Peter Dowd: Is my hon. Friend aware of any action taken by the Government to ensure that the most vulnerable people with disabilities are protected from being isolated in their communities if they lose their eligibility for mobility service under the changes from DLA to PIP? I do not know of any, and neither do many disability organisations, including Muscular Dystrophy UK.
Angela Rayner: Many Members have also raised that concern. I hope that the Minister will respond to it when he sums up.
Many speakers in this debate have given examples involving their constituents and told us of the devastating impact on their needs and self-esteem. Significant numbers of people who currently benefit from the higher rate DLA mobility component will fail to qualify for the enhanced rate mobility component in PIP. That is a deliberate outcome; it is what the Government said up front that they wanted to do. They wanted to cut those benefits. It is not based on need; it is based on making cuts and financial savings.
Many people have had the adapted vehicles that are vital to their lives and livelihoods withdrawn as a result. I thank the hon. Member for Bath (Ben Howlett) for raising the need for joined-up services, and my hon. Friend the Member for Cambridge (Daniel Zeichner), who told us the story of Lisa’s experience and the impact of the cuts on her life. The hon. Member for North Ayrshire and Arran (Patricia Gibson) spoke passionately about the responsibilities of society and community, and the cuts to the work-related activity group of employment and support allowance.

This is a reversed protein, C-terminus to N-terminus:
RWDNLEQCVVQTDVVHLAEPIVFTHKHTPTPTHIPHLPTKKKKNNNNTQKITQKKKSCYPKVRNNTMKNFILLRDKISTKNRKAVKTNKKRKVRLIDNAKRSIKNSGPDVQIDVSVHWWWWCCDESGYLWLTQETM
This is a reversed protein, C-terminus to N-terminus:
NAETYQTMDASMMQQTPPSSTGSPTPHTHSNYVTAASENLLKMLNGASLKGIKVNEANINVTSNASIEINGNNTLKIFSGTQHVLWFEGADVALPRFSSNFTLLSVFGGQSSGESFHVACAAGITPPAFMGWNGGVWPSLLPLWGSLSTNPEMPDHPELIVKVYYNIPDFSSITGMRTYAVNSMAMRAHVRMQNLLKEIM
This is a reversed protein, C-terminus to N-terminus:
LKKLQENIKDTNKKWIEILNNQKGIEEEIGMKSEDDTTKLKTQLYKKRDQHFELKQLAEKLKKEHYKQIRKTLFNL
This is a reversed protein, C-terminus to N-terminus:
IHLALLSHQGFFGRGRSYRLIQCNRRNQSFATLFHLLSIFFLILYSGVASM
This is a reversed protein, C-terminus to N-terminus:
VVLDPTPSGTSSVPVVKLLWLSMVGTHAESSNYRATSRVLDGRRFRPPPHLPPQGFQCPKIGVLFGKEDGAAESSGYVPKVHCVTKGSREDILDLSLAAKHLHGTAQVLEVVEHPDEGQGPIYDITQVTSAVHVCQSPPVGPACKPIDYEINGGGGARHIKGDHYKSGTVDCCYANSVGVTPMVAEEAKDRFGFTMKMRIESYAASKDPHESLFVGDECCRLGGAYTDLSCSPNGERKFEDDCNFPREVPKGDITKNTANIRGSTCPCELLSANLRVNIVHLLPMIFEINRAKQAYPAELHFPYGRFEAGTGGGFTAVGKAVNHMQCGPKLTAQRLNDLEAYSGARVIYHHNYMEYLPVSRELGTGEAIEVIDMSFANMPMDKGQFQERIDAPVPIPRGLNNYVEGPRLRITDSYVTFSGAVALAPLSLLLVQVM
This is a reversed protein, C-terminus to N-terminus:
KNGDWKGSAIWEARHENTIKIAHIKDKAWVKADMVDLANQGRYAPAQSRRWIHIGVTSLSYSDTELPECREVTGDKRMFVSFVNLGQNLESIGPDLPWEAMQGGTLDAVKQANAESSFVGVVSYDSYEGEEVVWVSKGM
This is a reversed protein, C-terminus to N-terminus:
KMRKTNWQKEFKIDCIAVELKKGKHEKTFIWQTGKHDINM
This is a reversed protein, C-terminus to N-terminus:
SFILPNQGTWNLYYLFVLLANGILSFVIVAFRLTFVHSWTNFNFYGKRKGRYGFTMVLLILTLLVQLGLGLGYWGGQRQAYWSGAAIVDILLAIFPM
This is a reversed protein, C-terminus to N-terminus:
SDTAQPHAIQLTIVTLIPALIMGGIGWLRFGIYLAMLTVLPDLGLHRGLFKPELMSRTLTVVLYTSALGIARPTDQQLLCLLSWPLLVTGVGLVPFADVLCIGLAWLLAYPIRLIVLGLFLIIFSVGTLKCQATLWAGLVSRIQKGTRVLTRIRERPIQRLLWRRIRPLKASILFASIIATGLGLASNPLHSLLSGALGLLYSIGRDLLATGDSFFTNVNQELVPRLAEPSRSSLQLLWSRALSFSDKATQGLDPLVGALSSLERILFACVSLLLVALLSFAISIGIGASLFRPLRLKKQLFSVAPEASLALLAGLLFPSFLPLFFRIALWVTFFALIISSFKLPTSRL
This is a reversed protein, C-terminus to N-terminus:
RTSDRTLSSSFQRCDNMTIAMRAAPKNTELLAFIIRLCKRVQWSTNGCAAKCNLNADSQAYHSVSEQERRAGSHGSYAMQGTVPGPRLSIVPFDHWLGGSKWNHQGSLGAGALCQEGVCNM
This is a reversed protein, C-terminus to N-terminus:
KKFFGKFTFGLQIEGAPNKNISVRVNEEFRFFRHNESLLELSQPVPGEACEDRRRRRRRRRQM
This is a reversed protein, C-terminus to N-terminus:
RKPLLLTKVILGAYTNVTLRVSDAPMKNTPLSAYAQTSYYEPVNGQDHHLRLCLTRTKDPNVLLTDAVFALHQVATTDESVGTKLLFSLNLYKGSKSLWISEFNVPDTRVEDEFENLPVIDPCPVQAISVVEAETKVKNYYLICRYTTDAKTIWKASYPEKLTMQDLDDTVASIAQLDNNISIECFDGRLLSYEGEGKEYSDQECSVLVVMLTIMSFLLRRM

My right hon. Friend the Member for Enfield North (Joan Ryan) spoke of her concerns about the quality of the PIP assessment and the conflict with medical experts who know the person’s needs. It is simply not fit for purpose. The hon. Member for Ayr, Carrick and Cumnock (Corri Wilson) discussed Kayleigh’s experience and how only 50% of people get to keep the car after being assessed for PIP, and my hon. Friend the Member for Mitcham and Morden (Siobhain McDonagh) discussed the devastating impact of the removal of the cars before an appeal has been heard.
The reality is that £24 billion in support will be removed from nearly 4 million disabled people by 2018. The policy will hinder disabled people, not help them. It is about removing support, not providing it, for people to live and work independently. The Extra Costs Commission has shown that disabled people face an average of £550 in extra living costs a month as a result of their disability, which is the main reason why disabled people are twice as likely to live in poverty as non-disabled people. PIP is meant to help with those extra costs. The Government’s determination to maintain such a flawed rule is a direct assault on independent living for many, and it greatly hinders opportunities for those with disabilities to contribute to society.
Any one of us is likely at some time to be affected by disability, either directly or in caring for a disabled friend or relative. I know; my son is registered disabled. I urge the Government to rethink this policy.
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